Toxic City: Lead Poisoning and Its Silent Attack on the Vulnerable
Tackle the topic of lead toxicity in this conversation.
Hidden in decaying walls and aging infrastructure, lead is an insidious threat to the health of Brooklynites and citizens throughout New York City, especially children and communities that have been historically marginalized by structural inequalities. Dr. David Rosner, Co-Director of Columbia’s Center for the History & Ethics of Public Health, shares this tainted history and joins a conversation with staff lawyer at North Manhattan Improvement Corporation Matthew Chachère, activist in the fight against lead poisoning Cordell Cleare, and Director of Lead Poisoning Prevention and Treatment at Montefiore Children’s Hospital Dr. Morri Markowitz about the efforts being made to treat illnesses caused by lead, to hold industrial interests accountable, and to secure the future of healthy communities in our city. Moderated by Christopher Werth, senior editor at WNYC whose reporting on lead poisoning has spurred citywide inspections of classrooms and other facilities.
Presented in connection with the exhibition Taking Care of Brooklyn: Stories of Sickness and Health
Tuesday, February 11, 2020
- General Admission $10
- Member Admission $5
Matthew J. Chachère, is a staff attorney with Northern Manhattan Improvement Corporation Legal Services (“NMIC”) in the Washington Heights neighborhood in New York City. At NMIC (and previously at Bronx Legal Services) he has been counsel in several state and federal class actions seeking to compel the abatement of lead paint hazards in children’s homes, in day care centers, and in kindergartens.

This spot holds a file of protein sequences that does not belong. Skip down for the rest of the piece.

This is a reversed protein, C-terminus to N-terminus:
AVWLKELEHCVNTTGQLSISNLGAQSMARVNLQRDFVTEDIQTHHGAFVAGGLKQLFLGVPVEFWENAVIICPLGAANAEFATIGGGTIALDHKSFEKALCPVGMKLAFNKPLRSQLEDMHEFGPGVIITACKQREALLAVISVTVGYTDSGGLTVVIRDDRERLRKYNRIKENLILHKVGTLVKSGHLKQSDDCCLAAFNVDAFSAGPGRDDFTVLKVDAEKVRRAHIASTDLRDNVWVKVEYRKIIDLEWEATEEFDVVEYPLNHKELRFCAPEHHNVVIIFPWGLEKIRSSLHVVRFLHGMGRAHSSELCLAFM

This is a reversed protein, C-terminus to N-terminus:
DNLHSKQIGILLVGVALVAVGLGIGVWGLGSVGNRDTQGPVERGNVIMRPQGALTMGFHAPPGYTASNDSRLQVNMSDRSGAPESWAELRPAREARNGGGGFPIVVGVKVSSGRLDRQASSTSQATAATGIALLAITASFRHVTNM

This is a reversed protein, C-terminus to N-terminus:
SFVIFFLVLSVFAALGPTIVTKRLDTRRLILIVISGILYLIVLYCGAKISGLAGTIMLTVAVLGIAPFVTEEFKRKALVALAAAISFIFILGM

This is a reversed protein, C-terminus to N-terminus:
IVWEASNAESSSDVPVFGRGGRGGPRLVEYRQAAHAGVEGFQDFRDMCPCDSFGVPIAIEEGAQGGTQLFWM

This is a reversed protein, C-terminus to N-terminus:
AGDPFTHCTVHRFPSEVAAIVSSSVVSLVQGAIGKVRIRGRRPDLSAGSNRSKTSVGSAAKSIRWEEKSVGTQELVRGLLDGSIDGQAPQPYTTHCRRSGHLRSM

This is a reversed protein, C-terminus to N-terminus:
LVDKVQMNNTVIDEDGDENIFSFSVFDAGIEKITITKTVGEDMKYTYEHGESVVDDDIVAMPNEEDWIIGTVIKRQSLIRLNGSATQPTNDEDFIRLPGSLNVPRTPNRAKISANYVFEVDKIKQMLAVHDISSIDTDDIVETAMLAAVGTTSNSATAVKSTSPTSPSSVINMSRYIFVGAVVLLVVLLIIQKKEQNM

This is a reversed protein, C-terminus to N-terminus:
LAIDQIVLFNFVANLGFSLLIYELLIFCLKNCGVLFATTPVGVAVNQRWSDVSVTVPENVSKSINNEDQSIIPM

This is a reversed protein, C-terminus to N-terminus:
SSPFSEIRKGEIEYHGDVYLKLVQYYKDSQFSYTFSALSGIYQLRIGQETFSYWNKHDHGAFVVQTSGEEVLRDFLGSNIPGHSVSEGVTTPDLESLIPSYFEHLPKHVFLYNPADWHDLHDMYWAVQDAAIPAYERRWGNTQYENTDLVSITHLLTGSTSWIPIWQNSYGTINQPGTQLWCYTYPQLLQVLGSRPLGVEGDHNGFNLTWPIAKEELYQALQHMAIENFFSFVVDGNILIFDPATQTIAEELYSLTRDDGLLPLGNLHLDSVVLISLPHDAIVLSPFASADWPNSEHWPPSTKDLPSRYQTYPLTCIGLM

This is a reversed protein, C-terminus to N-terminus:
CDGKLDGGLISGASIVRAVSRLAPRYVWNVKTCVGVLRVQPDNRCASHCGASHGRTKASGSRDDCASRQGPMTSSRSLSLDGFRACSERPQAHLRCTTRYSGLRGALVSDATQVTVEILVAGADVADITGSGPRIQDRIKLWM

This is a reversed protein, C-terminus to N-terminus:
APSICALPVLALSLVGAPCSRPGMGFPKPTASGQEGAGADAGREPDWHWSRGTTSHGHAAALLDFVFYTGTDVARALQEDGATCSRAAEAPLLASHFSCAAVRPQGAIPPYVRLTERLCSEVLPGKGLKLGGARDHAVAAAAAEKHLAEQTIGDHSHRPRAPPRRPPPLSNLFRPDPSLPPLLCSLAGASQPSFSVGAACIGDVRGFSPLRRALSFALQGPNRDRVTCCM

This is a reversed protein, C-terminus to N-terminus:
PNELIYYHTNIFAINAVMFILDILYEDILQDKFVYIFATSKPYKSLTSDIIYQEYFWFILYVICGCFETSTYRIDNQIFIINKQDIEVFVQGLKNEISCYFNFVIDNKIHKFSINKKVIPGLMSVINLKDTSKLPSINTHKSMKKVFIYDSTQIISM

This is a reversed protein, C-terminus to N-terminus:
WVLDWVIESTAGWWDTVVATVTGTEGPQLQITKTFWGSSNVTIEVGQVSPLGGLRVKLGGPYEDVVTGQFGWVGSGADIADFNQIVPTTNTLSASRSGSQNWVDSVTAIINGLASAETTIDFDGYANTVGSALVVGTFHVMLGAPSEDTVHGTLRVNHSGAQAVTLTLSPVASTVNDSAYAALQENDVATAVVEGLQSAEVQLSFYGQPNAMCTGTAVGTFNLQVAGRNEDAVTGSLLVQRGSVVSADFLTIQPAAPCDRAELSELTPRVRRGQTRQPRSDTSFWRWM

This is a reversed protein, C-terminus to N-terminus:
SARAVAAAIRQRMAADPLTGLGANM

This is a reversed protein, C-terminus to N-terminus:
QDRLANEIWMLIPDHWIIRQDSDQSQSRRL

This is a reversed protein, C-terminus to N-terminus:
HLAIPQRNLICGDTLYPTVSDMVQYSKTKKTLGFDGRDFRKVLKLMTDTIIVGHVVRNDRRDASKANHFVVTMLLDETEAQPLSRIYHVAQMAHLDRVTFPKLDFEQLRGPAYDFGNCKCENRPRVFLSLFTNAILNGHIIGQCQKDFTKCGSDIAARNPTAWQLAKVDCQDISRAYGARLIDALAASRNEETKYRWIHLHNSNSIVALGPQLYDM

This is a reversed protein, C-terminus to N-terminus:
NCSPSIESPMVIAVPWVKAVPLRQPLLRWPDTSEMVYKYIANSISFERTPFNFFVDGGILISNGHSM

Cordell Cleare is a Harlem lead poisoning activist whose fight began when her son fell victim to lead poisoning. Over the years, Cleare has taken the lead poison fight to two city administrations. Additionally, Cleare is the former head of staff to City Council member Bill Perkins. Currently, she is running for a seat on City Council in 2021.
Dr. Morri Markowitz
Dr. Morri Markowitz received his M.D. degree from the Albert Einstein College of Medicine of Yeshiva University in 1974. Since the end of his training, he has been an attending at the Children’s Hospital at Montefiore where he sees patients with calcium or phosphate disorders and those with lead or mercury poisoning. He has also been an active research investigator focused on discovering improved methods to diagnosis and treat children with these problems. He teaches medical students, residents, and specialists about his field and holds the title of Professor of Pediatrics at the Albert Einstein College of Medicine. He is recognized internationally for his expertise in these areas.
David Rosner is Lauterstein Professor of Sociomedical Sciences and History at Columbia University and Co-Director of the Center for the History of Public Health. An elected member of the National Academy and Guggenheim Fellow his 11 books include Lead Wars: The Politics of Science and the Fate of America’s Children.
Christopher Werth is a senior editor at WNYC. His investigative reporting on lead-paint hazards in New York City schools prompted the Department of Education to conduct citywide inspections that found over 1,800 classrooms with deteriorated lead paint requiring immediate remediation. It also led to an overhaul of the department’s inspection protocols and revision of the city’s health code. He previously worked with the podcasts The Daily at The New York Times and Freakonomics Radio. He spent eight years as a correspondent in London, reporting for NPR, Marketplace, Newsweek, The Los Angeles Times and the BBC World Service.
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